“There’s no stopping me. I make no concession at all to my age. If people want to say ‘he’s too old’, that’s nonsense!
“I’m so blessed. We still sell out everywhere and constantly give people more than their money’s worth. Every night we give every drop of energy we have and the audience gives it back. They go home feeling great.”
Lord of the Dance has played to more than 50 million people in 60 countries around the world. It’s the biggest-grossing dance show in the history of entertainment, taking more than £70 million.
Michael says: “There’s no way to explain the feeling, when I’m on stage leading that show.
“I have 40 dancers behind me, all dancing as fast as they can, hitting the floor maybe 20 times a second at exactly the same time.
“It gives me goose bumps, it raises the hair on the back of my neck, it’s just an incredible feeling.
“Make no mistake, Lord of the Dance is still the greatest dance show in the world. I think we’re going to bring the house down.”
He speaks in a strong Irish lilt, despite being born and brought up in Chicago, where his mother and grandmother were champion Irish dancers.
As a youngster, he and his four siblings were all dragged to classes whether they liked it or not – but he found he excelled and in 1975 became the first American to win the Irish Dancing Championships.
What will the new tour be like?
“It’s not unlike going to see the Rolling Stones. People like to see the hit numbers, so I will give them the classic Lord of the Dance show, but with a new look and flavour they may not be expecting.”
Michael is looking forward to returning to Birmingham, a city he’s visited many times.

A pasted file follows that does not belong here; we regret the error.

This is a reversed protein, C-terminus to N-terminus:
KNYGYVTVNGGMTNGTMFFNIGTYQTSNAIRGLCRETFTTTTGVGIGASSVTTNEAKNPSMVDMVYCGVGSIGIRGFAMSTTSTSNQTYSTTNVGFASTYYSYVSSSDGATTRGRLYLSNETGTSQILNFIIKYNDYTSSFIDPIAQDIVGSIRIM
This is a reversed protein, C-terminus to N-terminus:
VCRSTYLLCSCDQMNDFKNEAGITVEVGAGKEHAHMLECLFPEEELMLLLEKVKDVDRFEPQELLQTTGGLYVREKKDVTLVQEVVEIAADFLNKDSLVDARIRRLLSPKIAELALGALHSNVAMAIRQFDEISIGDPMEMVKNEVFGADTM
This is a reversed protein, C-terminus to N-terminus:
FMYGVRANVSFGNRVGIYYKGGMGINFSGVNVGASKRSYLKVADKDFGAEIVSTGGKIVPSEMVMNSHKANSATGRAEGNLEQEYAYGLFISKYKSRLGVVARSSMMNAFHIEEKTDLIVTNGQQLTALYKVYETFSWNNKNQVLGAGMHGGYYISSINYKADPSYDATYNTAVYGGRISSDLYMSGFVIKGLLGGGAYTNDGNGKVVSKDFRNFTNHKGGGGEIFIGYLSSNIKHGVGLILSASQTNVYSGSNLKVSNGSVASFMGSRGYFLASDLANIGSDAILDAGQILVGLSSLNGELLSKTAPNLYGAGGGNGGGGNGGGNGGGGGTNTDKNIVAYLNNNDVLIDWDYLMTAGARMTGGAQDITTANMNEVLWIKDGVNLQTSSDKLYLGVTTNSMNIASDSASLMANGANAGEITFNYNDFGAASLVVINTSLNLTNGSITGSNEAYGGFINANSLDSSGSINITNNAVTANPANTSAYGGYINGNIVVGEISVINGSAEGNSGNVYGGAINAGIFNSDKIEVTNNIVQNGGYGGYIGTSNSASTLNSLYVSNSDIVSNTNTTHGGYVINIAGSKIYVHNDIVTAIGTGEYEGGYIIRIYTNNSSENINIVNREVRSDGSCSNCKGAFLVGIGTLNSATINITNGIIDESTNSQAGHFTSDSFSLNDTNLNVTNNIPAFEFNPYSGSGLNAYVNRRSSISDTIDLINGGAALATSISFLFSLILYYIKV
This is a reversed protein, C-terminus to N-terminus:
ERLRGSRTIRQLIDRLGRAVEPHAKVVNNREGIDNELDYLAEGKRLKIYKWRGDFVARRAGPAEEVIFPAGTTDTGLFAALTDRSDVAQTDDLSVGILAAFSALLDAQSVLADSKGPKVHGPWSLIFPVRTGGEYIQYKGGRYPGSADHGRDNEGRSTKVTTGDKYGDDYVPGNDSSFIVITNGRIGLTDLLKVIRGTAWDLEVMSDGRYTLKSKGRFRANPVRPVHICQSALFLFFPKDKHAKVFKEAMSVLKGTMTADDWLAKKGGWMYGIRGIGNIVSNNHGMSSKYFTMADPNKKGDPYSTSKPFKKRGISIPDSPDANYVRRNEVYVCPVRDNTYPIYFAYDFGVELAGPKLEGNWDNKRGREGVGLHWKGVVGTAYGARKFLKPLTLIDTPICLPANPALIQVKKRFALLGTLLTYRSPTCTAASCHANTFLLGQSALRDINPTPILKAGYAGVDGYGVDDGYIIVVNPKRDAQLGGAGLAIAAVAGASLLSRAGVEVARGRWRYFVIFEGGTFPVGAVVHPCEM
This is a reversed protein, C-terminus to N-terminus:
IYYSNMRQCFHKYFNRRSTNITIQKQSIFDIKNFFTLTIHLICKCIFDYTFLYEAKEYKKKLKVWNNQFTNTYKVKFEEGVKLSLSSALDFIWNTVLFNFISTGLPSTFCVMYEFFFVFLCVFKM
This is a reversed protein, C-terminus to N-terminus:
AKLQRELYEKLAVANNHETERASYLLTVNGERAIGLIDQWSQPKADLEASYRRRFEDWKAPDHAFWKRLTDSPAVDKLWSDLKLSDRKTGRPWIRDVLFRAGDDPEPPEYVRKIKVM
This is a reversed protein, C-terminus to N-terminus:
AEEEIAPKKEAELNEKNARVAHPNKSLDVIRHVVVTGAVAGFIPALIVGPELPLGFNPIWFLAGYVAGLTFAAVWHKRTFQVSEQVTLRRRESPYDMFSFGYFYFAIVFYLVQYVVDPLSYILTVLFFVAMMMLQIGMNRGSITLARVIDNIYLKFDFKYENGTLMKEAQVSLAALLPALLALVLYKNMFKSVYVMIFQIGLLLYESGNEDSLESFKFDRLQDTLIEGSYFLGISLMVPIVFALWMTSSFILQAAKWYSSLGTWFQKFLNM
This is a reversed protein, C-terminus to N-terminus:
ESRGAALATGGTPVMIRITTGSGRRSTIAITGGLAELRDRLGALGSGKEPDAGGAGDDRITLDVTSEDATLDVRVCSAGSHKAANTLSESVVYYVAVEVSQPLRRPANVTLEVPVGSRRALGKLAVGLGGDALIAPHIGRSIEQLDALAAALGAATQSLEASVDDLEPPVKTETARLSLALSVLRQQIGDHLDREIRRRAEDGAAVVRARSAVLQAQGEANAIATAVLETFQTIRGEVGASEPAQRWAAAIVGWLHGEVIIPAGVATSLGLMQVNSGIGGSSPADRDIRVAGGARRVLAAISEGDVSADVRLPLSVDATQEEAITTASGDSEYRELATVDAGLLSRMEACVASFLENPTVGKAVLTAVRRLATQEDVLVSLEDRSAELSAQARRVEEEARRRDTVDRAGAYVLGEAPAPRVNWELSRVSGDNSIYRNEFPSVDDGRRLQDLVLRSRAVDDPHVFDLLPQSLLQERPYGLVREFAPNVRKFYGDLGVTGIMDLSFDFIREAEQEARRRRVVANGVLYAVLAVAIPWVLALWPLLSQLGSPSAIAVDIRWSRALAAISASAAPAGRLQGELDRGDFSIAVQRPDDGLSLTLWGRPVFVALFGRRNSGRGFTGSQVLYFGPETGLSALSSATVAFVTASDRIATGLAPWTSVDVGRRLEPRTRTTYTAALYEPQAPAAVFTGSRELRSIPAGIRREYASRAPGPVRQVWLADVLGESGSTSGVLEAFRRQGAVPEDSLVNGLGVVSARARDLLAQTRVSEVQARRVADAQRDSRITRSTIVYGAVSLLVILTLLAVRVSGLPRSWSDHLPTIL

“It’s a fun place and there are a lot of beautiful girls there. About ten years ago I remember coming back from the show with my dancers and we were a little toasted, dancing around in Centenary Square.”
He admits that his partying has slowed down since then, thanks to his new role as a father. He married his second wife, dancer Niamh O’Brien, in 2006 and they have a three-year-old son, Michael St James.
Michael’s passions include boxing – “I’m usually in the first five rows of any great fight in Vegas” – sports cars and wine. At the front of his LA house, next door to Tom Cruise, stands his 1968 red Corvette Stingray, while he’s about to take delivery of a 1961 E-Type Jaguar which a British firm has spent five years building for him from scratch.
The names of his favourite wine trip easily off his tongue.
“I have a lovely collection of Chateau Petrus, Chateau Lafite, Chateau Latour and Margaux...” he smiles.
“They are rare bottles I consider worth collecting, but we drink them – I don’t buy them to save them. That’s real important, you have to live life every minute.
“I have cases of 1961 Latour which would cost £5,000 a bottle if you ordered one at Annabel’s nightclub. On the first day of our marriage, Niamh and I drank a 1947 Chateau Latour.
“I once bought a £30,000 bottle of Penfolds Grange Hermitage to share with friends. I know it’s extravagant, but I work hard and I’ve learned to appreciate everything in life.
“I’m just as happy with a creamy, frothy pint of Guinness.”
* Michael Flatley tours the UK in Lord of the Dance from October and at the LG Arena, Birmingham NEC, on November 4. For tickets visit www.michaelflatley.com or call 0844 875 8758.